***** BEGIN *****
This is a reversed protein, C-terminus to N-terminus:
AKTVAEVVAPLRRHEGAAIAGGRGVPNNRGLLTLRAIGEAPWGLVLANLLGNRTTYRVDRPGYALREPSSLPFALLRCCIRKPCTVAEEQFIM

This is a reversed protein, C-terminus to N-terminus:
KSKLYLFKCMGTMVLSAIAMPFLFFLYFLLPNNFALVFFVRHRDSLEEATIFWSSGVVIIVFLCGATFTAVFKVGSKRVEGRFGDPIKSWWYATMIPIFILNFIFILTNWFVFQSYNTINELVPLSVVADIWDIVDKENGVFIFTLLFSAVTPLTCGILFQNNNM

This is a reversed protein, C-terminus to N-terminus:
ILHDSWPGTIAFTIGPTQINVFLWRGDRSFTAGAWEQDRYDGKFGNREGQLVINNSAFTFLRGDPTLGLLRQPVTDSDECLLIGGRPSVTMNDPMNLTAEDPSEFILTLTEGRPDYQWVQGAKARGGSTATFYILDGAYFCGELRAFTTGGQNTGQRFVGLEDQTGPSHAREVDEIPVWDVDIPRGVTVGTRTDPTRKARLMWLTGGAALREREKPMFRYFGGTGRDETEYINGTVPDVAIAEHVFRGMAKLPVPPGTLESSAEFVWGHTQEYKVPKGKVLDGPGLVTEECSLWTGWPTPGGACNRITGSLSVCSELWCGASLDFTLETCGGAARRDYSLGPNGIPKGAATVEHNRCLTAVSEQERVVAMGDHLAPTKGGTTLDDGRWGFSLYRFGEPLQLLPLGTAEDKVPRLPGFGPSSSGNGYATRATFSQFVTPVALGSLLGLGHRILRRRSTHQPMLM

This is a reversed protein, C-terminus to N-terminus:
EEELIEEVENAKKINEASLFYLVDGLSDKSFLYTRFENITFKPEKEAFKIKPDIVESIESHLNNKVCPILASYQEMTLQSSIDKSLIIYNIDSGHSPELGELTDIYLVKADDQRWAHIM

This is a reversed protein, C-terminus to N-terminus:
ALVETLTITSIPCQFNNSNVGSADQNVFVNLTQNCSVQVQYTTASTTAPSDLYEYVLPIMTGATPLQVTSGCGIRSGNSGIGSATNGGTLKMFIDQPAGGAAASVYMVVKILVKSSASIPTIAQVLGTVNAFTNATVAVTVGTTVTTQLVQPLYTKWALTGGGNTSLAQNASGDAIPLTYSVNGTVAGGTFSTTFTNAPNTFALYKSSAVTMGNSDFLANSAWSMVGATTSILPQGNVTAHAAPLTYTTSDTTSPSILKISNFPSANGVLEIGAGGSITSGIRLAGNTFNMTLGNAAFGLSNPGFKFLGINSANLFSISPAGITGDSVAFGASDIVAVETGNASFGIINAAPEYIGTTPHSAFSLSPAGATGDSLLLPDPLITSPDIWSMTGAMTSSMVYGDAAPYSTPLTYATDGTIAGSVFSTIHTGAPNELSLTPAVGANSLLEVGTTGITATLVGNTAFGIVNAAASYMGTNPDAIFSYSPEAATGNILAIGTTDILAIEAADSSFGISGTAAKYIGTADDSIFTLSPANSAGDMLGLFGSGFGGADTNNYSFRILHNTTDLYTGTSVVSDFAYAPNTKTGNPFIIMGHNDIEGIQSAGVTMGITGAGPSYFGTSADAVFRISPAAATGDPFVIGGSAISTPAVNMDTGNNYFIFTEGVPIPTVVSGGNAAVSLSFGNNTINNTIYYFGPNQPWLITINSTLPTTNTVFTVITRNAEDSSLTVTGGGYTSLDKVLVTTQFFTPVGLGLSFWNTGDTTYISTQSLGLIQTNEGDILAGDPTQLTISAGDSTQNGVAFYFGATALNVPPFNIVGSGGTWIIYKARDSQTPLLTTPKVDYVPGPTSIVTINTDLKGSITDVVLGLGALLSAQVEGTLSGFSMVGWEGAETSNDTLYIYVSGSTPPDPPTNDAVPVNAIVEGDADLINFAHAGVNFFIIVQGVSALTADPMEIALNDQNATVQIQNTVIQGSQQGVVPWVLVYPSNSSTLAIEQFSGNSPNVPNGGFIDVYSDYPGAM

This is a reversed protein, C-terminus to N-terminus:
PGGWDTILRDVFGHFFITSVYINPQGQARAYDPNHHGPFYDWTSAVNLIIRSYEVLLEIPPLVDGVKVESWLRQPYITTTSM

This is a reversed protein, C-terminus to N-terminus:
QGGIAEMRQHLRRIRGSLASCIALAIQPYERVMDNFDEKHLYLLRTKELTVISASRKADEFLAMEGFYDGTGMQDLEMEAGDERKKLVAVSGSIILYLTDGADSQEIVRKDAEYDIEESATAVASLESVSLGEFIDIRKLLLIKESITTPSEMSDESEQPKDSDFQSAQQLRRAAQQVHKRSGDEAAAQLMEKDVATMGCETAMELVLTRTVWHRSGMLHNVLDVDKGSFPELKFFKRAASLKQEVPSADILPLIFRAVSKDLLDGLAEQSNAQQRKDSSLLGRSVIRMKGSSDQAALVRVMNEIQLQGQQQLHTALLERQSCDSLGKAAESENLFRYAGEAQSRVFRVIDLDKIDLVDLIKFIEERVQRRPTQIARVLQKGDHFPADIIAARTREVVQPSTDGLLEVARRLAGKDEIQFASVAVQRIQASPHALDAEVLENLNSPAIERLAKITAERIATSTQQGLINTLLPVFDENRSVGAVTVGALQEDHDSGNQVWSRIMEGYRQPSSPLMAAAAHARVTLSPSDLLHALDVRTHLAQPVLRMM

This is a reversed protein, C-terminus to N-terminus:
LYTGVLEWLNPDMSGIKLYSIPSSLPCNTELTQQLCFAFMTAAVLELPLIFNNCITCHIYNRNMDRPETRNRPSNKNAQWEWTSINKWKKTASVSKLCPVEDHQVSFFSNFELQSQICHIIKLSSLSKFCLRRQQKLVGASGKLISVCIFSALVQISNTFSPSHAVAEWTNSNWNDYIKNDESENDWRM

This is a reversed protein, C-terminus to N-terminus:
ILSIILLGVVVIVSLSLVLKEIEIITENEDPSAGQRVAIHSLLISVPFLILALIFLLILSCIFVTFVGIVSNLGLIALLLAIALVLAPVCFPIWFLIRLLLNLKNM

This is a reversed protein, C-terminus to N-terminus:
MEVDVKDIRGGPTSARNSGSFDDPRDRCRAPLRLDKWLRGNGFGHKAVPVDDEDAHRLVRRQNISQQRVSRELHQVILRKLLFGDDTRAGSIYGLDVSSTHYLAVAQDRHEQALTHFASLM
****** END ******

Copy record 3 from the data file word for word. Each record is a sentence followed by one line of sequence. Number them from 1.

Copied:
This is a reversed protein, C-terminus to N-terminus:
ILHDSWPGTIAFTIGPTQINVFLWRGDRSFTAGAWEQDRYDGKFGNREGQLVINNSAFTFLRGDPTLGLLRQPVTDSDECLLIGGRPSVTMNDPMNLTAEDPSEFILTLTEGRPDYQWVQGAKARGGSTATFYILDGAYFCGELRAFTTGGQNTGQRFVGLEDQTGPSHAREVDEIPVWDVDIPRGVTVGTRTDPTRKARLMWLTGGAALREREKPMFRYFGGTGRDETEYINGTVPDVAIAEHVFRGMAKLPVPPGTLESSAEFVWGHTQEYKVPKGKVLDGPGLVTEECSLWTGWPTPGGACNRITGSLSVCSELWCGASLDFTLETCGGAARRDYSLGPNGIPKGAATVEHNRCLTAVSEQERVVAMGDHLAPTKGGTTLDDGRWGFSLYRFGEPLQLLPLGTAEDKVPRLPGFGPSSSGNGYATRATFSQFVTPVALGSLLGLGHRILRRRSTHQPMLM